2. Derivs.: (1) ragger, one who collects rags, a rag-man (Abd.7 1925; n.Sc. 1967). Also in Eng. dial.; (2) raggie, -y, (i) adj., ragged (Ork., Abd., m.Lth., Ayr., Dmf., Rxb. 1967). Combs. (a) raggie biscuit, a locally-made biscuit with an uneven outer edge (Per., Fif. 1967); (b) raggydads, a ragamuffin (Bwk. 1942 Wettstein). See Dud; (c) raggy-Willie, = 1. (1) (Sh. 1947 Sh. Folk Bk. (Tait) I. 85, Sh. 1967); (ii) n., (a) a rag-man (I.Sc. 1866 Edm. Gl.; Sh. 1967). Attrib. in raggie-folk, rag-collectors; (b) a (diseased) salmon (Rxb. 1923 Watson W.-B.; Bwk., s.Sc. 1967); a bull-trout (Rxb. 1923 Watson W.-B.).(2) (i) Rnf. 1815 W. Finlayson Rhymes 106:
But Ah! it [whisky] is a key to crimes, What raggy backs, an' hungry wymes, Like scarecrows dangle in its train?Sc. 1822 Blackwood's Mag. (Dec.) 785:
[It] sent up only weeded, raggy, and mixed crops.Ags. 1861 R. Leighton Poems 17:
The lowerin' clouds were dark and raggie.Sc. 1876 S. Smiles Sc. Naturalist 38:
His clothes were thin and raggy.m.Sc. 1997 Tom Watson Dark Whistle 54:
Whaur raggy chiels
Stravaig in crimson
Snaw - is his(2) (i) (a) Fif. 1954:
The St Andrews bakers' shops all sell a kind of large “home-made” biscuit with ragged edges technically known as a raggie biscuit.(ii) (a) Sh. 1900 Shetland News (4 Aug.):
Da raggie min live laek idder folk, an' objicks o' peety, I tink der no ta be envied. . . . Yon raggie folk is most horrid for shaetry.Sh. 1956 U. Venables Life in Shet. xi.:
Even packie-men and raggies were received like old friends.(b) s.Sc. 1883 Fish and Fisheries (D. Herbert) 172:
All the poachers have known these diseased fish, from their youth upwards, by the name of “raggies” — a very appropriate name — from the ragged appearance given by the fungus.
3. A rough projection on a surface, e.g. after sawing, filing or cutting with a blunt instrument. Gen.Sc. Rare in Eng. where burr is the usual word.
4. A lean scraggy animal or fish (I.Sc., Abd., Per., Dmf. 1967).Sh. 1898 Shetland News (20 Aug.):
He's suntin ta dee ta lat da bits o' toon-mills be rötid aff o' da shannel be a raag o' a grice 'at 'ill niver come til an eetim.Sh. 1901 Shetland News (18 May):
He wid a been awfu' blied til a hed wis a cut or twa o' turbit, bit dey got non, aless twa great raags, 'at weigh'd tree hunderweight atween em.Ork. 1929 Marw.:
A poor rag of a thing.
5. The poorest pig in a litter (Wgt., Kcb., Dmf., Rxb. 1967). Cf. Rig, n.3, 1.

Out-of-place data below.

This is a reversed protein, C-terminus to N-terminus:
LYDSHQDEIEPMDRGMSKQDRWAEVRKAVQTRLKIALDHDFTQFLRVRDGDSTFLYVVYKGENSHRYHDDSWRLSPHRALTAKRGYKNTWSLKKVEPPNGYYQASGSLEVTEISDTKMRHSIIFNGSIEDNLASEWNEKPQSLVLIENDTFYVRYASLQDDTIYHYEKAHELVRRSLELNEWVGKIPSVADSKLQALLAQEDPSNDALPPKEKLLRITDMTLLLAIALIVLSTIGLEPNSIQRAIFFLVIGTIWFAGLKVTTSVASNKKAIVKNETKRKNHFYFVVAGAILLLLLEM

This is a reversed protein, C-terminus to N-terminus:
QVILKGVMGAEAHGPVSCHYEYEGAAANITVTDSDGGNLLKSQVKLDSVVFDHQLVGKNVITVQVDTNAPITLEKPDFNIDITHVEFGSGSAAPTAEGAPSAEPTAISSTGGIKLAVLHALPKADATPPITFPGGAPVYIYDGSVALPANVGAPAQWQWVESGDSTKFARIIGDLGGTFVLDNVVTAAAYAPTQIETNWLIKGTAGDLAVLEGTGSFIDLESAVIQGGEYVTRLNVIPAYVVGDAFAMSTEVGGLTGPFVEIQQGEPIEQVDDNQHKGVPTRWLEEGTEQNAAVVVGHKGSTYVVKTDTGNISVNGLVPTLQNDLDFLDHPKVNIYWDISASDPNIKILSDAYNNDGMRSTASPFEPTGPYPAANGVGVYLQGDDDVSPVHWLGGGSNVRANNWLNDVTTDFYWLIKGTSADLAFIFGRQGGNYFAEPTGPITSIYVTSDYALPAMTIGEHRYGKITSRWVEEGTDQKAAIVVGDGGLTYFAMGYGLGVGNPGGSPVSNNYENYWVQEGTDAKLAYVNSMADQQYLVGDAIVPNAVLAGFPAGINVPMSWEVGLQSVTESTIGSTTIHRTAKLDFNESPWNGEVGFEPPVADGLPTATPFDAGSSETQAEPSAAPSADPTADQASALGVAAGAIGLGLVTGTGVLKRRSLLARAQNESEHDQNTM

6. A partial winnowing of corn (Bnff. 1866 Gregor D. Bnff. 138, raggle, 1880 Jam., rag), by the removal of the rougher or more ragged parts. Comb. ragwinded, partially winnowed. See v., 1. and Win, v.2Bwk. 1764 Session Papers, Yules v. Others. State of Process 83, 103:
There was threshed out a third time several stooks of green and wet oats, which could not be put into a stack, the product whereof was of ragwinded oats. . . . Thirteen firlots ragwinded, threshed out of some green oats, so wet that they could not be put in a stack.
7. In pl. Ragged robin, Lychnis flos-cuculi (Cai. 1967). Cf. 1. (1).
II. v. 1. To winnow partially (Bnff., Cld., Gall. 1825 Jam.; Bnff. 1866 Gregor D. Bnff. 138, raggle).
Also vbl.n. ragelen, chaff, refuse from winnowing.Abd. 1717 Philorth Baron Court Book MS III 112:
The baillie has taken the oathe judiciallie of Alexr. Fraser millar at the mill of Rathen that he shall not putt in any dust stanes ragelens or any kind of mixtour in the fermes. Gall. 1824 MacTaggart Gallov. Encycl. 403:
Corn is said to be a ragging, when it is a putting the first time through the fans, or winnowing machine. When this is done it is ragged, cleaned of its rags and roughness.
2. Of oats: to reach the stage of growth where the grain begins to appear, to Shuit, sc. to have a ragged or shaggy appearance.Gall. 1824 MacTaggart Gallov. Encycl. 403:
Corn is said to be beginning to ragg when the grain-head first appears out of the shot-blade; corn first raggs which grows on the sides of riggs, by the fur brow.Dmf. 1831 Fife Herald (23 June):
It is thought a great thing in Dumfriesshire and Galloway, if the oats are ragging at Keltonhill fair; but before that period the oat and barley crops will be shot, and perhaps in flower.
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"Rag n.1, v.1". Dictionary of the Scots Language. 2004. Scottish Language Dictionaries Ltd. Accessed 28 Sep 2022 <http://www.dsl.ac.uk/entry/snd/rag_n1_v1>